Frameworks for Problem-Solving (Part II)
The Redundancy Principle
This blog is written in continuation to The Multi-Threading Principle.
In the engineering context, we define redundancy as the inclusion of extra components which are not strictly necessary to functioning, in case of failure in other components. In this blog post, I lay out some ideas, redundancy techniques that I use on a regular basis to find new opportunities, solve problems and find new avenues for growth.
The Redundancy Principle
In this section, I will lay down some of the reasons why redundancy works in the real-world when we solve problems.
Multiple Line Of Attack: Generally, when we start with a problem it is doesn’t remain very clear as to what the right way to solve the problem is going to be. We usually have a few hypotheses in mind and then we pick one and try that. In this context, the redundancy principle posits that we should give multiple ideas or lines of thinking a try. This idea is heavily used by people in the finance industry, venture capital world, government policies, or even the betting industry. Venture capitalists quite often make a thesis about the world and pick 3–5 probable companies that could become billion-dollar companies. In the following section, I discuss some of the common examples of redundancy in problem-solving that we see in the world around us.
Door Knocker vs. Window Opener: One of the best analogies that I have come across when thinking about problem-solving techniques is that of the “Door Knocker vs. Window Viewer” approaches. A door-knocker approach is one in which you would try out multiple approaches for the same problem. Each door represents a solution. While knocking on the door it is not very clear as to whether the solution will work or not. However, a door-knocker remains optimistic and keeps trying many different approaches simultaneously.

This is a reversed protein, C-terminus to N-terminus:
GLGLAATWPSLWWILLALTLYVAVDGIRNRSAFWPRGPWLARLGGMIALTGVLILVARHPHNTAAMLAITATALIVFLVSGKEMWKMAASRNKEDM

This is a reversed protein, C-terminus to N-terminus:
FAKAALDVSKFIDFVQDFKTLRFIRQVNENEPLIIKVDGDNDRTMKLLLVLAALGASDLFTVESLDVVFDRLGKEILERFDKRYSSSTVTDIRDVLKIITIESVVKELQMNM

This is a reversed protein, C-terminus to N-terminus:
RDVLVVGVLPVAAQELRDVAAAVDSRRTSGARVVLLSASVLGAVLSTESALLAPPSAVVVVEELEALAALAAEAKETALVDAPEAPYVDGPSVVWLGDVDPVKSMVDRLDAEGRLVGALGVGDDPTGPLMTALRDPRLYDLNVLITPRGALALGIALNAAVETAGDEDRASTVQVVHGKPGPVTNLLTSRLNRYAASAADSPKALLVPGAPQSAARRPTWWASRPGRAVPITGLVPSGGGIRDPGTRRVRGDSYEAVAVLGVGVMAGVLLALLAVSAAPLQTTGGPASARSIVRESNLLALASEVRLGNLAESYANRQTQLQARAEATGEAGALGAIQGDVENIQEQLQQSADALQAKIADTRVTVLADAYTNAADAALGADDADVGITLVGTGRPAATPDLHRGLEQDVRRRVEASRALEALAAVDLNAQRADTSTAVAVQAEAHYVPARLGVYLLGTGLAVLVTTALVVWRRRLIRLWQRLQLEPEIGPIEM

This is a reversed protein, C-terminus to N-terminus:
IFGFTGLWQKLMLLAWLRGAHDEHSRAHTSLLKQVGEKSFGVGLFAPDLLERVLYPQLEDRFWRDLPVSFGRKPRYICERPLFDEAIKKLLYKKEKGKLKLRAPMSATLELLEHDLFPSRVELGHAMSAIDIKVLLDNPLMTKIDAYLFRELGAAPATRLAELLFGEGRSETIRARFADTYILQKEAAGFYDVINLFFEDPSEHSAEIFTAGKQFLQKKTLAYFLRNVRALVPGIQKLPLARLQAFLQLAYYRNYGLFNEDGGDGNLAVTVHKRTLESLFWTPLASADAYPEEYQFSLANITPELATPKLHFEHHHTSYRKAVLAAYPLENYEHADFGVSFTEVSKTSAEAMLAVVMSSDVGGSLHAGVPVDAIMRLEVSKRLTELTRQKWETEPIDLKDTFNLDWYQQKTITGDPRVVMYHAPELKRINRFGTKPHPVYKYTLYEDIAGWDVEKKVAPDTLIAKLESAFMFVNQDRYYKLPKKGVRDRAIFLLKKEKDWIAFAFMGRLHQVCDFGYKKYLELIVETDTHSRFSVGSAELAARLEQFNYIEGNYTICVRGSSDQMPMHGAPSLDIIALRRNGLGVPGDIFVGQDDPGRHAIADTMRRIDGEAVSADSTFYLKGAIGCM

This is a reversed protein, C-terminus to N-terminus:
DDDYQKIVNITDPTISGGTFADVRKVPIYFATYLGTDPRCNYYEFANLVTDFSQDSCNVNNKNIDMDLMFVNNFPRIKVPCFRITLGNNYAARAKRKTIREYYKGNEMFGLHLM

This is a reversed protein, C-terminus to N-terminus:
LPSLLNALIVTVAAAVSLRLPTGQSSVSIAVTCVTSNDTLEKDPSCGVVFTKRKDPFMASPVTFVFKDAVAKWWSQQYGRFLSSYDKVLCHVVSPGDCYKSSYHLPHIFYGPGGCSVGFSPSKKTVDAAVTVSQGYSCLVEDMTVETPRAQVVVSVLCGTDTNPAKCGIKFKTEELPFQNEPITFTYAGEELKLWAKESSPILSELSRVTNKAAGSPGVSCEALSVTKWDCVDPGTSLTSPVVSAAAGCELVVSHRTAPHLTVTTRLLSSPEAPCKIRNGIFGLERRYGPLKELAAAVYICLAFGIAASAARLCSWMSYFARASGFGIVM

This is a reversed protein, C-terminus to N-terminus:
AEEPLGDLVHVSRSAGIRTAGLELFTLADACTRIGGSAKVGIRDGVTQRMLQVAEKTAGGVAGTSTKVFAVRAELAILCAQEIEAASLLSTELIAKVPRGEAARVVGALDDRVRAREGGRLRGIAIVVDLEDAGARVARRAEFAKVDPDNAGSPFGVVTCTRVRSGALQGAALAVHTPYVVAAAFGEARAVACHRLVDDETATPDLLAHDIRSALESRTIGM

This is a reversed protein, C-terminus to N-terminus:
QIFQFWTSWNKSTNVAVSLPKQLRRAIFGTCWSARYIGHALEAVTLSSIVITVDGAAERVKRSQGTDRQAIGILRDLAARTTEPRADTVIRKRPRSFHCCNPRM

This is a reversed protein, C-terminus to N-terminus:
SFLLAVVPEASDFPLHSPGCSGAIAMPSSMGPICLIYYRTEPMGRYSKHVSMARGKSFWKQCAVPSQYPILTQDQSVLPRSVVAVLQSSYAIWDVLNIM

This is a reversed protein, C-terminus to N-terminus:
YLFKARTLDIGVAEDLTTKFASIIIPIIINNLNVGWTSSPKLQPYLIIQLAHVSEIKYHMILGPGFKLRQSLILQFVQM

The alternative approach is called the Window-Opener mindset where one would approach a problem as though viewing the solution through a window. The window-viewer only goes into solving a problem when his/her view of the solution becomes clear. Otherwise, he/she doesn’t go forward with the solution.
Redundancy in Innovation
Innovation in science and technology requires many iterations of a solution before it gets solved. It is not uncommon that many solutions are tried simultaneously by industry before a problem can be solved.
Sir James Dyson, the inventor of modern day vacuum cleaners, came up with the idea of the final design after 5,127 iterations over the course of 5 years.
There are no fewer than 23 people who deserve the credit for inventing some version of the incandescent bulb before Edison, according to a history of the invention written by Robert Friedel, Paul Israel, and Bernard Finn.
Elisha Gray and Alexander Graham Bell filed for a patent on the telephone on the very same day.
We know of six different inventors of the thermometer, three of the hypodermic needle, four of vaccination, four of the decimal fractions, five of the steamboat, six of the electric railroad. (Reference: The Evolution of Everything By Matt Ridley).
Redundancy in Engineering
The idea of redundancy is quite heavily used in the world of software development. One of the techniques that derive its fundamental ideas from redundancy is called RAID, Redundant Array of Inexpensive Disks. RAID is a data storage virtualization technology that combines multiple physical disk drive components into one or more logical units for the purposes of data redundancy, performance improvement, or both. The core-idea behind RAID is to ensure that the stored data is never lost if one of the storage units gets corrupted.
Redundancy in Venture Capital
A very good example of redundancy in venture capital is Google Venture’s investments in Waymo and Uber’s self-driving division. It shows the following:
- Google has a clear thesis about the advent of the self-driving car revolution.
- Google still doesn’t necessarily believe that a one-fits-all solution will work and that there will be multiple players in the game.
This is a classic example of an approach where multiple lines of attack are used by industry to solve a problem.
Redundancy in Finance